Here I sit, fast going on an evening interstate drive,
as all the world is turned an end-day blur.
The convertible top was dropped
as the dripping moon strutted in high heavens
to flash each blemish loved,
outline each scar deep, detailed,
a desirable waning pale—the color of a tooth ache.
Cheese curd grease and fish guts lingered in the broad smiles
of each captured moment, of each phone in hand.
Hair in the air, messed,
as familiar ghosts styled each malleable strand,
I wonder if they could smell the product on their hands.
Blue Lake came rippled shining,
bending slight the reflection of dusk’s
Comforting speeds blew ears quiet,
as the Chrysler’s engine hummed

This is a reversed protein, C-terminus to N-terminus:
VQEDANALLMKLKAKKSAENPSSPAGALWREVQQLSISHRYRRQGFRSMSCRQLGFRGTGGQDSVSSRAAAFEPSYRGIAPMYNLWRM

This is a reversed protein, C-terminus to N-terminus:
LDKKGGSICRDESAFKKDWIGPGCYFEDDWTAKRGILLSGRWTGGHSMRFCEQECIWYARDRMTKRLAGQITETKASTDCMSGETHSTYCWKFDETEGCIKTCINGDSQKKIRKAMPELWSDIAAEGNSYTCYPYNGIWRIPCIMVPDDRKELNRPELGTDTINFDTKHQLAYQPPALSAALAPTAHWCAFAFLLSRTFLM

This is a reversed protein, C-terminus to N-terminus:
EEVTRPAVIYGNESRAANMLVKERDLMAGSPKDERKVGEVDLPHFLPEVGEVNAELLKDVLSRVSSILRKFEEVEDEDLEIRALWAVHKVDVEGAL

at a stoplight break, loved ones in tow.
The car went as we waved to neighbors
and backyard exhibitionists.
There was a police car and prom.
There were city fires burning.
There was a quiet green village turning dark.
I am JFK,
I am in horn-rimmed luxury,
I am sitting,
surrounded by everything that I am.
I am first world problems burdened
—too full to starve, too apathetic to cry.
An extended stomach,
a dented head,
and you were in Mexico playing,
as the world passed on.